This is something I’ve been thinking about a lot for the last five years–the American and British literary canons have been shaped for most of their existence by whiteness. White people–particularly white aristocratic men–have decided what counts as “literature,” and what has been hailed as “universal” in literature is often really assumed to be white. To be a person of color and a writer that is a person of color, is to be marked in literature. White has been the baseline, the standard, the norm (and it was carefully crafted to be that way). Black, on the contrary, has been the deviation.
You have “American” literature, and then you have “African-American” literature, or “Mexican-American” literature, or “Asian-American” literature. What is “American” then, according to this label, if not white (this is what is implied but never stated)? You have “British” literature, and then you have “Afro-British” literature. Again, it’s the same thing. White is assumed to be the majority, and a space for non-white authors had to be carved out by name for these writers to gain a foothold in the canon. To do that, BIPOC (Black, Indigenous, and People of Color) writers’ works have been curated by race or ethnicity to show that literature is as diverse as people on this planet, but this literature is still ironically marginalized because it is always situated as something that needs definition in relation to the seemingly non-racialized “American” or “British” monikers.
Where does Shakespeare belong in this literary history? He’s like an old grandpa that everyone loves, despite some of the awkward, uncouth things he says. But he’s the granddad who has authored great stories that keep getting passed on to the next generation, and then the next gen picks them up, and they become their stories, and then those stories get passed down, and so on. Shakespeare didn’t create the canon. Nah, he was just a working stiff trying to make some money. He was a poet/playwright, yes, but he was also a businessman. It was the next generation that made him into “the bard,” that picked up his image and his writings and began to immortalize them through staging them and adapting them. The people who did this were…wait for it…white until the 19th century when Black actors/actresses began to play roles, such as Othello and Cleopatra, and 20th-century BIPOC directors make his works accessible to non-white actors and audiences. (This is what we’re going to focus on in the latter half of our course.)
So you’re probably wondering when I’m going to get around to telling you how my racial identity affects the way I read literature and live in this world. Well, I had to tell you about the canon before I could tell you how I see myself in relation to it. For most of my life, I, a white American (family is German descent) never thought about how racialized the literary canon I’ve devoted my life to studying actually is and how I as a white person just accepted this as the norm. I didn’t think about how I too assumed characters were white unless I was told otherwise.
I didn’t think about how being white meant that I didn’t feel compelled to think about my race, how being white meant that I felt that I wasn’t raced. I was just like, I’m white, but I don’t really have a racial/cultural identity. I didn’t realize what a privilege that position is. I didn’t realize that not having to worry about race and being seen as white means that I live in the world of white supremacy. I don’t think any person is biologically or socially better than another. I am not talking about the version of “white supremacy” you’re familiar with (KKK, Arian nation, etc.). I’m talking about the fact that to be “white” in America is to live in a privileged position, and that I believe that white people do not face the barriers that people of color face. I believe that white people need to think about their/our own whiteness in order to try to understand what life is like for people of color who grow up in a culture of fear and hostility that is ingrained in our society. I believe that white people need to consider how they/we are complicit in systemic racism.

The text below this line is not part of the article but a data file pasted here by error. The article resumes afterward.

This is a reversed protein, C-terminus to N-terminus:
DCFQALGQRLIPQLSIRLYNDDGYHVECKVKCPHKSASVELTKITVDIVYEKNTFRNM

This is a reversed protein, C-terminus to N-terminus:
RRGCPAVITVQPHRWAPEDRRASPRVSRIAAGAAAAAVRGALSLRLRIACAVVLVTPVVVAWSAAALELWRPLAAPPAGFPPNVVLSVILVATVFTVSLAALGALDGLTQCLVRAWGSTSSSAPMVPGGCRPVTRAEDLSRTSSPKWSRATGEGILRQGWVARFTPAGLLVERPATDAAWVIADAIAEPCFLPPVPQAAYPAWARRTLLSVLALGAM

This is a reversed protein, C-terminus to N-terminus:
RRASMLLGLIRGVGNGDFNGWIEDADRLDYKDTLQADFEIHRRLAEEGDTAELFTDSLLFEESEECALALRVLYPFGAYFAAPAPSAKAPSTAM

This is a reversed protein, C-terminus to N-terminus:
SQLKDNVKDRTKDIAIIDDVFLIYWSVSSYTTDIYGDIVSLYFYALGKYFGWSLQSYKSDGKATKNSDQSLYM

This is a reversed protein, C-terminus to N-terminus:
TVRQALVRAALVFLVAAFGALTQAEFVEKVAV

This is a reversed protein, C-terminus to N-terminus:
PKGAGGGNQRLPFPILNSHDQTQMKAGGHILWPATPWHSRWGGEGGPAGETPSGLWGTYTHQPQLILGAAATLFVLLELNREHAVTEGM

This has affected how I teach. In the last five years, I have looked at my syllabi and realized how “white” they have been. I mean, I taught entire courses where only white men, or white women, were the authors, and then I had a reckoning. I needed to replace white authors with more diverse authors, and that’s what I did. I wanted to give authors of color a more prominent place in my classes, but this didn’t mean I didn’t teach any white authors. I just needed to consider that unless white English teachers make space for authors and characters of color in their literature courses, these authors and characters will always be at the margins, or worse, go entirely unread.
So my race affects me on a daily basis because I have inherited the white privilege that was passed down from a society built on the backs of slaves. I live in a society that still upholds white supremacy (not just the KKK kind) as the norm. This is not OK, and it’s not OK for me to pretend that not being racist in the aggressive prejudiced way some people are gives me a pass. I have come to realize that I need to sit with this idea, to recognize that it is a problem, to engage in race talk, to confront the racial biases I was taught as young as five years old, and to lean in to amplifying the voices of people of color because they have been suppressed or sidelined or demarcated as Other for far too long.
I’m not claiming that I have all the answers or can even fathom all the problems associated with race, which I agree with many scholars is really a construct. I am saying, though, that I’m ready to think more deeply about it and to talk about it in my classes, and to begin to address how, at least in this course, the study of Shakespeare has been a study of whiteness put into conversation with blackness, both culturally and symbolically.
Talking about race in Shakespeare’s plays, racism in Shakespeare’s time, and even race and racism in my time doesn’t scare me. Talking about my own race does, and I’m doing my best to lean into this discomfort.
Thanks for listening.